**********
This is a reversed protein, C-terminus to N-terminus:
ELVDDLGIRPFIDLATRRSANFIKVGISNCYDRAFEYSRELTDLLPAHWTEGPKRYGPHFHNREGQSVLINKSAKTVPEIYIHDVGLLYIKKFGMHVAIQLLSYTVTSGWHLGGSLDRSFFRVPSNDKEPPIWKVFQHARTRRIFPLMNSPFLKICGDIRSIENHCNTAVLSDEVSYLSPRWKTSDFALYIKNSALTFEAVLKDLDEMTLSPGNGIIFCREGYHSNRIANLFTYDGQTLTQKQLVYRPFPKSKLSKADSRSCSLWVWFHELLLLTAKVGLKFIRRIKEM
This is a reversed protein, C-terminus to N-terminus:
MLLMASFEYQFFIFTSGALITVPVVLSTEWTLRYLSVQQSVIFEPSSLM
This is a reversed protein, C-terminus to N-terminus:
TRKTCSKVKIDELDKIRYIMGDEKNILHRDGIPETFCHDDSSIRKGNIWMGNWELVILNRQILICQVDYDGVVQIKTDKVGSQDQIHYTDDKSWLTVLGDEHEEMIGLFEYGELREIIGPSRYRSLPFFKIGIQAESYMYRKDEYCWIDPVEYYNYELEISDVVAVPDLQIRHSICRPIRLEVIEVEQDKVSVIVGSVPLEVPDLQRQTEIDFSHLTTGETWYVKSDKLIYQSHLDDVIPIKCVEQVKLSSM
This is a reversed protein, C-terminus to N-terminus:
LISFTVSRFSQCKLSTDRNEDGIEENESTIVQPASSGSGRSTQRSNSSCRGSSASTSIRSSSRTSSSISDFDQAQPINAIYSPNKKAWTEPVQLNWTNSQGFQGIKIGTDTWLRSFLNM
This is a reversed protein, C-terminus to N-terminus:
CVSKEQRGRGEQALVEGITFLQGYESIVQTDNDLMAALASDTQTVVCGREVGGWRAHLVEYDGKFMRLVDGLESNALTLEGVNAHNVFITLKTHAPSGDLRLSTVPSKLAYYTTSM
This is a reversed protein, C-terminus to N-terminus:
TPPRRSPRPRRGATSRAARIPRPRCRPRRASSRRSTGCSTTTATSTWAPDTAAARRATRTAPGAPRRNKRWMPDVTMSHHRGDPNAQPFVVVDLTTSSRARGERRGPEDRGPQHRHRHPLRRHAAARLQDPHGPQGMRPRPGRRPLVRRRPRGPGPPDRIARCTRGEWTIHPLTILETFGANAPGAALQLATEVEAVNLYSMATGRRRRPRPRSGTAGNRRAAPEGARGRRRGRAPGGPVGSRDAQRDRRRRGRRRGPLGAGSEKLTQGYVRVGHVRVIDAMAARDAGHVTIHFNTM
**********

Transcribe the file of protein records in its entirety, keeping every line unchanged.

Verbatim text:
This is a reversed protein, C-terminus to N-terminus:
ELVDDLGIRPFIDLATRRSANFIKVGISNCYDRAFEYSRELTDLLPAHWTEGPKRYGPHFHNREGQSVLINKSAKTVPEIYIHDVGLLYIKKFGMHVAIQLLSYTVTSGWHLGGSLDRSFFRVPSNDKEPPIWKVFQHARTRRIFPLMNSPFLKICGDIRSIENHCNTAVLSDEVSYLSPRWKTSDFALYIKNSALTFEAVLKDLDEMTLSPGNGIIFCREGYHSNRIANLFTYDGQTLTQKQLVYRPFPKSKLSKADSRSCSLWVWFHELLLLTAKVGLKFIRRIKEM
This is a reversed protein, C-terminus to N-terminus:
MLLMASFEYQFFIFTSGALITVPVVLSTEWTLRYLSVQQSVIFEPSSLM
This is a reversed protein, C-terminus to N-terminus:
TRKTCSKVKIDELDKIRYIMGDEKNILHRDGIPETFCHDDSSIRKGNIWMGNWELVILNRQILICQVDYDGVVQIKTDKVGSQDQIHYTDDKSWLTVLGDEHEEMIGLFEYGELREIIGPSRYRSLPFFKIGIQAESYMYRKDEYCWIDPVEYYNYELEISDVVAVPDLQIRHSICRPIRLEVIEVEQDKVSVIVGSVPLEVPDLQRQTEIDFSHLTTGETWYVKSDKLIYQSHLDDVIPIKCVEQVKLSSM
This is a reversed protein, C-terminus to N-terminus:
LISFTVSRFSQCKLSTDRNEDGIEENESTIVQPASSGSGRSTQRSNSSCRGSSASTSIRSSSRTSSSISDFDQAQPINAIYSPNKKAWTEPVQLNWTNSQGFQGIKIGTDTWLRSFLNM
This is a reversed protein, C-terminus to N-terminus:
CVSKEQRGRGEQALVEGITFLQGYESIVQTDNDLMAALASDTQTVVCGREVGGWRAHLVEYDGKFMRLVDGLESNALTLEGVNAHNVFITLKTHAPSGDLRLSTVPSKLAYYTTSM
This is a reversed protein, C-terminus to N-terminus:
TPPRRSPRPRRGATSRAARIPRPRCRPRRASSRRSTGCSTTTATSTWAPDTAAARRATRTAPGAPRRNKRWMPDVTMSHHRGDPNAQPFVVVDLTTSSRARGERRGPEDRGPQHRHRHPLRRHAAARLQDPHGPQGMRPRPGRRPLVRRRPRGPGPPDRIARCTRGEWTIHPLTILETFGANAPGAALQLATEVEAVNLYSMATGRRRRPRPRSGTAGNRRAAPEGARGRRRGRAPGGPVGSRDAQRDRRRRGRRRGPLGAGSEKLTQGYVRVGHVRVIDAMAARDAGHVTIHFNTM